“Let’s be real,’’ Saturday said. “The two guys that called our plays – the OC and the head coach – all gone. That’s a big deal. I hope people understand the weight of what that is.

“Now you’ve reduced the people and increased the workload and you bring in a guy that’s not familiar with all the stuff that goes into real ball, so I’m playing catch-up.’’

One of Saturday’s first decisions was giving play-calling duties to Parks Frazier, the team’s pass-game specialist/assistant quarterbacks coach.

“These are good football coaches,’’ Saturday said. “They are very bright people that know their roles and everyone to a man has stepped up and then some. ‘Can I stay late? What else can I do? What other box can we check together?’

“I think it was Reggie, slapped the table, ‘Let’s go!’ He got excited.’’

He was asked if defensive coordinator Gus Bradley and special teams coordinator Bubba Ventrone would continue to handle their responsibilities.

“Oh yeah, and I hope they do it as well as they’ve been doing it,’’ he said. “Golly, that’s a lean-on. ‘C’mon man. C’mon Gus. C’mon Bubba. Make this thing happen. Help me look really good.’’’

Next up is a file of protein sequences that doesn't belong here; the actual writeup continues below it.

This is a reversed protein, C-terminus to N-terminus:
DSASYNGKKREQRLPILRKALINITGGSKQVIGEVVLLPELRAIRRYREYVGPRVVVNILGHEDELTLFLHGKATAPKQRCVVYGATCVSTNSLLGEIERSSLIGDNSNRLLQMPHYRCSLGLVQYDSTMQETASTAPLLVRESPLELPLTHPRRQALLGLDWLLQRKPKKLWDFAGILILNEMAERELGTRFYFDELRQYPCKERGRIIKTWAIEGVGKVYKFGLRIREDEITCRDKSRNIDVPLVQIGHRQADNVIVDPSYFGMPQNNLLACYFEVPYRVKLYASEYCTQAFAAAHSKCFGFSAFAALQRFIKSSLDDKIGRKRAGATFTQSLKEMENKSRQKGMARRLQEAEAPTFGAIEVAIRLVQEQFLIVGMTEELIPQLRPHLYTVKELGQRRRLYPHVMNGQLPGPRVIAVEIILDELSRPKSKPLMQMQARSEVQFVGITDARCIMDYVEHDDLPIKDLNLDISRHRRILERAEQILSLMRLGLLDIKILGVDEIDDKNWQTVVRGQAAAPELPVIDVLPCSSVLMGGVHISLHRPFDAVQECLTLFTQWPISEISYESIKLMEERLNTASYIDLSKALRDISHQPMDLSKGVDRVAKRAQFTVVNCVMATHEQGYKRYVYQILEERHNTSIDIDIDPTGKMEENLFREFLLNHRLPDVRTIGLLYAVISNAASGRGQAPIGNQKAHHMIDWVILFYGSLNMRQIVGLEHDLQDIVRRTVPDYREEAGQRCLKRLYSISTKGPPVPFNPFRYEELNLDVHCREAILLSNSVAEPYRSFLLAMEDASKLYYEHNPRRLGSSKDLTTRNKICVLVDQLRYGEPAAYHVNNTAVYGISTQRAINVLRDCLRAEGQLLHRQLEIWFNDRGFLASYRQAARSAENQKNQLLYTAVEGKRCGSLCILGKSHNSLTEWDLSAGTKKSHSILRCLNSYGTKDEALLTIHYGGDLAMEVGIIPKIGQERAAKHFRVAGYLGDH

Despite the support staff and roster he inherited, Saturday realizes the lights will shine brightest – perhaps harshest – on him. Optimism was in full supply Wednesday, but this remains a 3-5-1 that takes a three-game losing streak to Las Vegas Sunday.

“I’ve got big shoulders,’’ he said. “I know the bullets I’m going to take. I’m good with it.

“My role here is for eight games. When this is over, they will do an exhaustive search and pick whoever their best candidate is to be the head coach of the Colts. If I’m considered, I’d be honored.

“I have no idea where this thing is going to go, not even a little bit. But I can assure you, it’s going to be handled.’’

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You can follow Mike Chappell on Twitter at @mchappell51.